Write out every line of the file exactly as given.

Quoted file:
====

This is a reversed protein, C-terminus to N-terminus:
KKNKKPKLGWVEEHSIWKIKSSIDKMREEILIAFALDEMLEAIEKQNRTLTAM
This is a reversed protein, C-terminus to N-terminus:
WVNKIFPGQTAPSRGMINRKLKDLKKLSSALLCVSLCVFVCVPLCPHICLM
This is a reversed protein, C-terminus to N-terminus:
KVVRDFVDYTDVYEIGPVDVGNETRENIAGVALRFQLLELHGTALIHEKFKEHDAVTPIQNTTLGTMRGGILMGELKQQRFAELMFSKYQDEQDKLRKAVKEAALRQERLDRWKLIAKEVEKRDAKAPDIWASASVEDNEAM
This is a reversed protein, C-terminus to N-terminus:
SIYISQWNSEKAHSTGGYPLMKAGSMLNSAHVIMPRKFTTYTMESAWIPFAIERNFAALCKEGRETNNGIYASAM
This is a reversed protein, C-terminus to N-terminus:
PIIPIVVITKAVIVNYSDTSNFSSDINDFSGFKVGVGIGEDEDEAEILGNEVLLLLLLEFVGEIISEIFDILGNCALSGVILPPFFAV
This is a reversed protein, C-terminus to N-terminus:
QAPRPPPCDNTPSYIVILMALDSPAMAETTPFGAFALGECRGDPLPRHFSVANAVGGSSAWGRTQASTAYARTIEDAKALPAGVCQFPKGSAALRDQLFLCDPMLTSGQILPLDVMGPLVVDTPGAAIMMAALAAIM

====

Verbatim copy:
This is a reversed protein, C-terminus to N-terminus:
KKNKKPKLGWVEEHSIWKIKSSIDKMREEILIAFALDEMLEAIEKQNRTLTAM
This is a reversed protein, C-terminus to N-terminus:
WVNKIFPGQTAPSRGMINRKLKDLKKLSSALLCVSLCVFVCVPLCPHICLM
This is a reversed protein, C-terminus to N-terminus:
KVVRDFVDYTDVYEIGPVDVGNETRENIAGVALRFQLLELHGTALIHEKFKEHDAVTPIQNTTLGTMRGGILMGELKQQRFAELMFSKYQDEQDKLRKAVKEAALRQERLDRWKLIAKEVEKRDAKAPDIWASASVEDNEAM
This is a reversed protein, C-terminus to N-terminus:
SIYISQWNSEKAHSTGGYPLMKAGSMLNSAHVIMPRKFTTYTMESAWIPFAIERNFAALCKEGRETNNGIYASAM
This is a reversed protein, C-terminus to N-terminus:
PIIPIVVITKAVIVNYSDTSNFSSDINDFSGFKVGVGIGEDEDEAEILGNEVLLLLLLEFVGEIISEIFDILGNCALSGVILPPFFAV
This is a reversed protein, C-terminus to N-terminus:
QAPRPPPCDNTPSYIVILMALDSPAMAETTPFGAFALGECRGDPLPRHFSVANAVGGSSAWGRTQASTAYARTIEDAKALPAGVCQFPKGSAALRDQLFLCDPMLTSGQILPLDVMGPLVVDTPGAAIMMAALAAIM